Naftin® (naftifine) is a medication approved for the treatment of various fungal infections, including ringworm, jock itch, and athlete's foot. It comes in two strengths, and is available as either a gel or a cream. Make sure to carefully review information on how to properly use this antifungal medication, as Naftin can cause certain skin reactions or other problems if used incorrectly.
When using Naftin, apply a thin layer of the medicine on the affected areas of the skin and about a half an inch past the affected area to the healthy skin. The cream is used once daily, and the gel is applied twice daily. The duration of treatment will depend on the strength used -- the 1% forms are used for four weeks, while the 2% form is used for two weeks.
While many people tolerate this prescription medication well, it is possible to develop side effects. Some of the most commonly reported problems include redness, dryness, and stinging of the skin.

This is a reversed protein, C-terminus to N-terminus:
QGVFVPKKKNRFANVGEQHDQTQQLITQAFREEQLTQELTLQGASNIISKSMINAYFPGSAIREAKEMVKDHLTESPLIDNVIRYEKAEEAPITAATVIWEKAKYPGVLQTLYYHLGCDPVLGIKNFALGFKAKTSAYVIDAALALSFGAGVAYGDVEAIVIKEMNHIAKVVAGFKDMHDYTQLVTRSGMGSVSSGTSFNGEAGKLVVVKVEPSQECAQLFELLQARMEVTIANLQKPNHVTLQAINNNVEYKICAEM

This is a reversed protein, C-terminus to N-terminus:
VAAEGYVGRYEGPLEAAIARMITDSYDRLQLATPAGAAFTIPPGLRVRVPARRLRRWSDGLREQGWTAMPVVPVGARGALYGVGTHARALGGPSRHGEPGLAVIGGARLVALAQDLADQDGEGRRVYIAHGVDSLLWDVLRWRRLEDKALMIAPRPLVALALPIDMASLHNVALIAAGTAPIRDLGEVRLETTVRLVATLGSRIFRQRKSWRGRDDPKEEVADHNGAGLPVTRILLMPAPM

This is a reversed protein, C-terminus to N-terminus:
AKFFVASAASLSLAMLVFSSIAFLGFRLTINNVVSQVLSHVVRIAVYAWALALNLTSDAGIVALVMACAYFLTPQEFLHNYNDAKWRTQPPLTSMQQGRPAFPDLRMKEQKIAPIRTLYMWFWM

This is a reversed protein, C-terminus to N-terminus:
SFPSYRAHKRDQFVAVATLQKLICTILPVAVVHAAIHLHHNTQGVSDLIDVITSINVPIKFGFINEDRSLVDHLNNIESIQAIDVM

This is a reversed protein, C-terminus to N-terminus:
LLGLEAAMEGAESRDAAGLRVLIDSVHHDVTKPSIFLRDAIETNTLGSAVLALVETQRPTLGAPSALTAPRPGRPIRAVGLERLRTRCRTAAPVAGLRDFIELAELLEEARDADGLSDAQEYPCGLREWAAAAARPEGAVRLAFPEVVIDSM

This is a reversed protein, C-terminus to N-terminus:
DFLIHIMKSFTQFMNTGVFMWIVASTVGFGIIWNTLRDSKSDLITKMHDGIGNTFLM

(For more information on this antifungal gel and cream, click Naftin. This article provides information on how this skin medicine works, dosing guidelines, and general safety precautions to be aware of before beginning treatment.)
Naftin 1% Cream and Gel [package insert]. Greensboro, NC: Merz Pharmaceuticals, LLC;2009 February.
Food and Drug Administration, Center for Drug Evaluation and Research. Electronic orange book: approved drug products with therapeutic equivalence evaluations. FDA Web site. Available at: http://www.fda.gov/cder/ob/. Accessed April 16, 2012.
For Overview, Precautions/Warnings, and Breastfeeding Articles, add the following:
National Library of Medicine (US). Drugs and Lactation Database (LactMED). NLM Web site. Available at: http://toxnet.nlm.nih.gov/cgi-bin/sis/htmlgen?LACT. Accessed April 16, 2012.
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